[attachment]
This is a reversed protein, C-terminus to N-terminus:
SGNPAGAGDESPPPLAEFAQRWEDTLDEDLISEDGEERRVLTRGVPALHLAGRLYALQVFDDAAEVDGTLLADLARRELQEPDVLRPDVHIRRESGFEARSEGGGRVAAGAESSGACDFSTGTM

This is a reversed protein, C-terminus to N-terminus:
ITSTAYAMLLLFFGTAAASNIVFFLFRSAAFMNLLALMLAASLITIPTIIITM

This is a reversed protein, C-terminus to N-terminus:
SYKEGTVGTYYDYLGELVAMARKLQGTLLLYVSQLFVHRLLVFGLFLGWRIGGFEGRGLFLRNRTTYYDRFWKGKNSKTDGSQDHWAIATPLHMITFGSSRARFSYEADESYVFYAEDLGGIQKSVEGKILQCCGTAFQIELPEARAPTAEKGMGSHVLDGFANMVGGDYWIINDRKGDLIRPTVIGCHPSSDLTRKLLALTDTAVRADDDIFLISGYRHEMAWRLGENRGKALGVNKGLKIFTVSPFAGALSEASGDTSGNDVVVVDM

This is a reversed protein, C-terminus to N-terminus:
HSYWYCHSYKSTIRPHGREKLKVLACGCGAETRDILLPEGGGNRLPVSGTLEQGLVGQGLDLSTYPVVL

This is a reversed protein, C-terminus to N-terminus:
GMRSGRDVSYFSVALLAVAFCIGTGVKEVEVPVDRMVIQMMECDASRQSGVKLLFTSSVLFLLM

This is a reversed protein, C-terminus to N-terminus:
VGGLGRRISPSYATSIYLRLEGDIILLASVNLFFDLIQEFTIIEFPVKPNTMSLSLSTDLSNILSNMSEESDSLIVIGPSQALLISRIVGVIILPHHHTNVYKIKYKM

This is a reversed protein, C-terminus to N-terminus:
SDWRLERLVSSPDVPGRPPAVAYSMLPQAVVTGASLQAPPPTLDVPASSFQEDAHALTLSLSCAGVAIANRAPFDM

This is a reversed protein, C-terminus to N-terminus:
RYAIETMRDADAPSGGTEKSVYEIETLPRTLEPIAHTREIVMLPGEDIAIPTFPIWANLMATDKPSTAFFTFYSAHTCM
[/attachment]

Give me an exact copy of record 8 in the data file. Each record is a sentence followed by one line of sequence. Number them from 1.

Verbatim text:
This is a reversed protein, C-terminus to N-terminus:
RYAIETMRDADAPSGGTEKSVYEIETLPRTLEPIAHTREIVMLPGEDIAIPTFPIWANLMATDKPSTAFFTFYSAHTCM